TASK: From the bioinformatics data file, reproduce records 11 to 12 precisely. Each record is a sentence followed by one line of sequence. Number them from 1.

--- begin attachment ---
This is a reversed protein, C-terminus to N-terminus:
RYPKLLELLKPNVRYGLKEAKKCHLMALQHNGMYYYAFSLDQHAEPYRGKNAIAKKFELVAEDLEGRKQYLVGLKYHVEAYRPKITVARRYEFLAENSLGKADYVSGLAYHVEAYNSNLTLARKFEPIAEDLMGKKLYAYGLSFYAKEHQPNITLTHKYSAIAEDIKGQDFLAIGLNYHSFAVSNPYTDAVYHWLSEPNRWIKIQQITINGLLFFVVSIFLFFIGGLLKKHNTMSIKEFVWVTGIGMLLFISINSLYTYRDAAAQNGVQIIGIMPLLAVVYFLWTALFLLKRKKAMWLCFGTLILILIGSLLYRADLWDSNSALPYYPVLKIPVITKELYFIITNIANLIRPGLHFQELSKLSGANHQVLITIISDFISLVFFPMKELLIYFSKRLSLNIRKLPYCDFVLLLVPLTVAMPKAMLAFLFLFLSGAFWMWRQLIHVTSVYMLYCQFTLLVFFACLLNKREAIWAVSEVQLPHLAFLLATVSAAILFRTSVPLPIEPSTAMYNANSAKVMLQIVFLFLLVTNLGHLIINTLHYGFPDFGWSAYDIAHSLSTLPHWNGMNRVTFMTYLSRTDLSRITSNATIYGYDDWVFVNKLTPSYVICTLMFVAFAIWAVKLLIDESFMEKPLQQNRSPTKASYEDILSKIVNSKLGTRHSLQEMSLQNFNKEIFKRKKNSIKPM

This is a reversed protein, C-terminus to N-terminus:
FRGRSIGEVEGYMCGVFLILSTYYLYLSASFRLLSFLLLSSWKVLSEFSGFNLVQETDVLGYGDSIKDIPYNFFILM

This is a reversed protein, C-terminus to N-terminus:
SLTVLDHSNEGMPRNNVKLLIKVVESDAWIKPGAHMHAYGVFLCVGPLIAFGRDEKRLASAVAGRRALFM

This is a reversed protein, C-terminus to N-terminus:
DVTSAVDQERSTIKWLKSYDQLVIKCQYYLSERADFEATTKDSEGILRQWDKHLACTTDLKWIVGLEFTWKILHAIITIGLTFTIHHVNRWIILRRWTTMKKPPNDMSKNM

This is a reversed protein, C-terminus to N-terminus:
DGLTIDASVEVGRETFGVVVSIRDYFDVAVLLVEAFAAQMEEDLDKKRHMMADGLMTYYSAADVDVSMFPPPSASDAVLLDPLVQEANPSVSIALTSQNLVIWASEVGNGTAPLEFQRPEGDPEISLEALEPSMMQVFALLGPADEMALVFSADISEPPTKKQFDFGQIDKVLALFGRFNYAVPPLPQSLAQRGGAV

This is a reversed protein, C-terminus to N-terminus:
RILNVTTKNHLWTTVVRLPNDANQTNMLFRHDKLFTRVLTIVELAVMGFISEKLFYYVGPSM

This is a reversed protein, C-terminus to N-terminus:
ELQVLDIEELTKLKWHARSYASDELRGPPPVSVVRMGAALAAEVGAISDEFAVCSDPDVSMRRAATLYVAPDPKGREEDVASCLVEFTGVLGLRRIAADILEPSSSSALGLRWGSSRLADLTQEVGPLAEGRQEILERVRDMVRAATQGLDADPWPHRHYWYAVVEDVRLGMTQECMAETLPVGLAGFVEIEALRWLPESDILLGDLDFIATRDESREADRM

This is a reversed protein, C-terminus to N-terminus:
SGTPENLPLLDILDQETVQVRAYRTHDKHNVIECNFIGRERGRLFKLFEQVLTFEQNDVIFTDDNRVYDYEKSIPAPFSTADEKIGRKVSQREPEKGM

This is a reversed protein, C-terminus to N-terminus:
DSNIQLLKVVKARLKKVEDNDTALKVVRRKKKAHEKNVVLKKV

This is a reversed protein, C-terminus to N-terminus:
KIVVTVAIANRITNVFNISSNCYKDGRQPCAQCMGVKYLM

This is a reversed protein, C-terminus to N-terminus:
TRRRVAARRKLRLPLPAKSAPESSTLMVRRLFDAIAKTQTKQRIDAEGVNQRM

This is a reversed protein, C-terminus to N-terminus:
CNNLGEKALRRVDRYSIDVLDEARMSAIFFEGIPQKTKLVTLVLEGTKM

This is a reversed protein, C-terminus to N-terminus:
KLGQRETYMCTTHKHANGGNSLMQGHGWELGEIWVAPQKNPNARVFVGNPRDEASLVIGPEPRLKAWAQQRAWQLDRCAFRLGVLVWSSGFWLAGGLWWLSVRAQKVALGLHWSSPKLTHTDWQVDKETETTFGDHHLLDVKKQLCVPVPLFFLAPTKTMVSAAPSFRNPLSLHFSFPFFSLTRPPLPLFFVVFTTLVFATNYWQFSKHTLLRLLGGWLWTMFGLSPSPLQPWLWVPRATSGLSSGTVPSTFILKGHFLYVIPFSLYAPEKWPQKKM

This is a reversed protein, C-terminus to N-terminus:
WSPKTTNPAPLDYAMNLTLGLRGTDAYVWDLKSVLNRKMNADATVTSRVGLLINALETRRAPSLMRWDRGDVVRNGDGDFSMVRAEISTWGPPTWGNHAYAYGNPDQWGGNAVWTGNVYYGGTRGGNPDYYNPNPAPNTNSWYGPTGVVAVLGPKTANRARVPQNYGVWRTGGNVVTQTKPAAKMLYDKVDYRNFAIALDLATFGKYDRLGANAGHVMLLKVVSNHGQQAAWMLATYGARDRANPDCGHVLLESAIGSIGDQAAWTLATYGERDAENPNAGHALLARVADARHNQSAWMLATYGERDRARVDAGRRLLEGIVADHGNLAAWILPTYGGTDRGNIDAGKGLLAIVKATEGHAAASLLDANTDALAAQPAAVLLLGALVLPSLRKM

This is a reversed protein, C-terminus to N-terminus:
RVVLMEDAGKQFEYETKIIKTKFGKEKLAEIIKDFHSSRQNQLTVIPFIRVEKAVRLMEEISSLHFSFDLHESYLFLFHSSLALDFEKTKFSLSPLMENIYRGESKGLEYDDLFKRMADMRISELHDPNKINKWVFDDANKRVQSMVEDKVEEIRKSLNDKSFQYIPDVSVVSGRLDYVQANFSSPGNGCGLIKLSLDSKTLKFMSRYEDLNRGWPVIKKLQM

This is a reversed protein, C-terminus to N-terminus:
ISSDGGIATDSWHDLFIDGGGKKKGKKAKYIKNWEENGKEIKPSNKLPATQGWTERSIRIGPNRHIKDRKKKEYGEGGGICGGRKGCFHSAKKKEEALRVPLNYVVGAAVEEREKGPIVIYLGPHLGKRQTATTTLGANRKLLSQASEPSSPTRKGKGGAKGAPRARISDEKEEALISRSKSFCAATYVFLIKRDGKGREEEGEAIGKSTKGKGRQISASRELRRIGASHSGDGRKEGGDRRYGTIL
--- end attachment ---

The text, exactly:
This is a reversed protein, C-terminus to N-terminus:
TRRRVAARRKLRLPLPAKSAPESSTLMVRRLFDAIAKTQTKQRIDAEGVNQRM

This is a reversed protein, C-terminus to N-terminus:
CNNLGEKALRRVDRYSIDVLDEARMSAIFFEGIPQKTKLVTLVLEGTKM